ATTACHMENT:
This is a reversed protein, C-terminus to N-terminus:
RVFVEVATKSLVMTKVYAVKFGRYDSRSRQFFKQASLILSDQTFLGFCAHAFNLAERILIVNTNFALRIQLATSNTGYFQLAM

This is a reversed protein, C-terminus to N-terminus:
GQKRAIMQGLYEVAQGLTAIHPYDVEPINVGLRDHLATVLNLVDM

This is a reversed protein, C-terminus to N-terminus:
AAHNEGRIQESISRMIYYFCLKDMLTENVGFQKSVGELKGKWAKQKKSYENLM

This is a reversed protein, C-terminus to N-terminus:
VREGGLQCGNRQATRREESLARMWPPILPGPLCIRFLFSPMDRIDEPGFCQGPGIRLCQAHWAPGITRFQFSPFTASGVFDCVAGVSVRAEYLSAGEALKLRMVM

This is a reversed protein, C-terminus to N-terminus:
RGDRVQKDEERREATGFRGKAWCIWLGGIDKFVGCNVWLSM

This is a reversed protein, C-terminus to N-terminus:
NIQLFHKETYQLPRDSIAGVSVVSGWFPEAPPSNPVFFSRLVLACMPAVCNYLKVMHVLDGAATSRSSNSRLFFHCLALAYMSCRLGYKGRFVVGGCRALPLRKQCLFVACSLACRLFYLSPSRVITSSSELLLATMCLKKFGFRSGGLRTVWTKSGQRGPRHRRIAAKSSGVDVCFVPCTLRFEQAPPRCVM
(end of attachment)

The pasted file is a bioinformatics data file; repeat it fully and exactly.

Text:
This is a reversed protein, C-terminus to N-terminus:
RVFVEVATKSLVMTKVYAVKFGRYDSRSRQFFKQASLILSDQTFLGFCAHAFNLAERILIVNTNFALRIQLATSNTGYFQLAM

This is a reversed protein, C-terminus to N-terminus:
GQKRAIMQGLYEVAQGLTAIHPYDVEPINVGLRDHLATVLNLVDM

This is a reversed protein, C-terminus to N-terminus:
AAHNEGRIQESISRMIYYFCLKDMLTENVGFQKSVGELKGKWAKQKKSYENLM

This is a reversed protein, C-terminus to N-terminus:
VREGGLQCGNRQATRREESLARMWPPILPGPLCIRFLFSPMDRIDEPGFCQGPGIRLCQAHWAPGITRFQFSPFTASGVFDCVAGVSVRAEYLSAGEALKLRMVM

This is a reversed protein, C-terminus to N-terminus:
RGDRVQKDEERREATGFRGKAWCIWLGGIDKFVGCNVWLSM

This is a reversed protein, C-terminus to N-terminus:
NIQLFHKETYQLPRDSIAGVSVVSGWFPEAPPSNPVFFSRLVLACMPAVCNYLKVMHVLDGAATSRSSNSRLFFHCLALAYMSCRLGYKGRFVVGGCRALPLRKQCLFVACSLACRLFYLSPSRVITSSSELLLATMCLKKFGFRSGGLRTVWTKSGQRGPRHRRIAAKSSGVDVCFVPCTLRFEQAPPRCVM